Governor Mike DeWine signed Senate Bill 102, which reforms Ohio’s liquor laws, late last year; the new laws are effective March 23, 2022. Provisions affecting restaurants and bars include an increase in allowable outdoor eating areas and a lower age limit for handling, selling, and serving alcohol. The bill also clarifies rules for advertising on social media by the alcohol industry, expands Sunday alcohol sales, and spells out guidelines for auctioning alcohol by charitable or political organizations. Furthermore, Ohio liquor laws, formerly silent on homebrewing, now provide guidelines for the hobbyist.
Helping Restaurants and Bars Face the Challenges of a Pandemic
Hit hard during the COVID pandemic, many restaurants adapted by shifting the bulk of their service outdoors. Recognizing that outdoor eating areas will continue to be desirable for consumers and necessary to help restaurants survive new lockdowns or pandemics, the legislature expanded the Designated Outdoor Refreshment Area (DORA) laws.
Municipalities with a population over 50,000 now can have six DORAs instead of only four; each DORA must include at least four license holders. Smaller communities get one additional DORA (three instead of two), with each DORA including at least two license holders.
Seating was not the only problem restaurants suffered during the pandemic; many also were forced to lay off much of their staff. Unfortunately, they have found it nearly impossible to refill positions as business rebounded. To help restaurants with staffing problems, the updated laws now allow waitstaff as young as 18 to serve, handle, and sell alcohol in restaurants, bars, and hotels. The keyword is waitstaff, though; bartenders (i.e., anyone serving across a bar) must still be at least 21.
Refining Advertising Restrictions
Advertising laws for alcohol are typically strict to help limit use by children and those who are easily addicted or likely to abuse it. But existing laws primarily applied to traditional advertising channels: print media, billboards, TV, and radio.
Social media, however, has become the dominant advertising vehicle for most companies in recent years. The revisions allow alcohol manufacturers, distributors, and sale professionals to use free social media (rather than paid advertising) for advertising a limited range of events, such as on-site brand promotions or product tastings.
However, industry professionals must understand that the updates to Ohio’s liquor laws do not supersede or negate other federal and state laws. Advertising directed to people under the age of 21 remains prohibited.
Expanding Sunday Alcohol Sales
Blue laws effectively disappeared in 1973. Nonetheless, many communities throughout the state continue to limit Sunday sales. Following the enactment of SB102, holders of licenses that allow Sunday sales are no longer subject to strict hours limitations; instead, they may sell during the same hours open to them Monday-Saturday.
The revisions also make it easier for communities to get Sunday sales initiatives on the ballot. Now, petitions for allowing Sunday sales require only 50 signatures to make it on the ballot, rather than 35% of votes cast for governor in the prior election.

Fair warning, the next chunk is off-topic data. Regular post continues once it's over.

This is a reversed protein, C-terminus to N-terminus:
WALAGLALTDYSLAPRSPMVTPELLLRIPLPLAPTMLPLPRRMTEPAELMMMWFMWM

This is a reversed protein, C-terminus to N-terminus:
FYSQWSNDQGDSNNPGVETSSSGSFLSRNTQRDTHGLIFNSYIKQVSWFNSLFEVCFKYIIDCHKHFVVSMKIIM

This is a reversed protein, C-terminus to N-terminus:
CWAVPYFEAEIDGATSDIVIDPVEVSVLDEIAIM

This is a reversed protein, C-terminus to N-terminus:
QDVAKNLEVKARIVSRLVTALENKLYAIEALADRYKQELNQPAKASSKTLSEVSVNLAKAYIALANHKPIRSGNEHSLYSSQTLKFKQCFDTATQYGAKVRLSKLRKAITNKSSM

Clarifying Laws About Alcohol as Auction Prizes
SB102 makes it legal for charitable and political organizations to auction off bottles of alcohol. However, some conditions must be met, including purchasing the alcohol from an Ohio-based store.
Giving the Offical Nod to Homebrewing
Even though the federal government legalized homebrewing in 1978, Ohio had not stated whether homebrewers could operate without a license in the state. That all changed with SB102.
Now, homebrewers can rest assured that brewing without a license is perfectly acceptable. The new law also provides homebrewers the opportunity to showcase and share their products. Specifically, homebrewers can serve their beer or wine without a permit at events on private property or the premises of “a fraternal organization.”
Homebrewers can also participate in private clubs where they can serve their products without a license, allowing homebrewers to share knowledge and get tasting opinions from their fellow brewers. Restaurants, bars, and distilleries can also host these club meetings. But these commercial establishments must notify the Division of Liquor Control in advance of the meeting and suspend their own liquor license during the event. They must also clearly segregate their purchased alcohol from the homebrews.
There are limitations, however. Even though homebrewers can host private events, they can neither sell their products at these events nor charge a fee for people to drink them. Nor can a homebrewer receive any compensation for hosting or attending an event, other than competition prizes or reduced admission fees.
Homebrewers also have limits on how much they can make annually. Brewers with more than one person 21 or older in the house can produce 200 gallons of beer or wine a year; solo brewers are limited to 100 gallons.
SB102 clarifies various matters related to the sale and distribution of alcohol, and it expands options for restaurant and bar managers. It also puts laws on the books regarding homebrewing, including the right to brew beer at home without a permit.
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This article is for informational purposes only. It is merely intended to provide a very general overview of a certain area of the law. Nothing in this article is intended to create an attorney-client relationship or provide legal advice. You should not rely on anything in this article without first consulting with an attorney licensed to practice in your jurisdiction. If you have specific questions about your matter, please contact an attorney licensed to practice in your jurisdiction.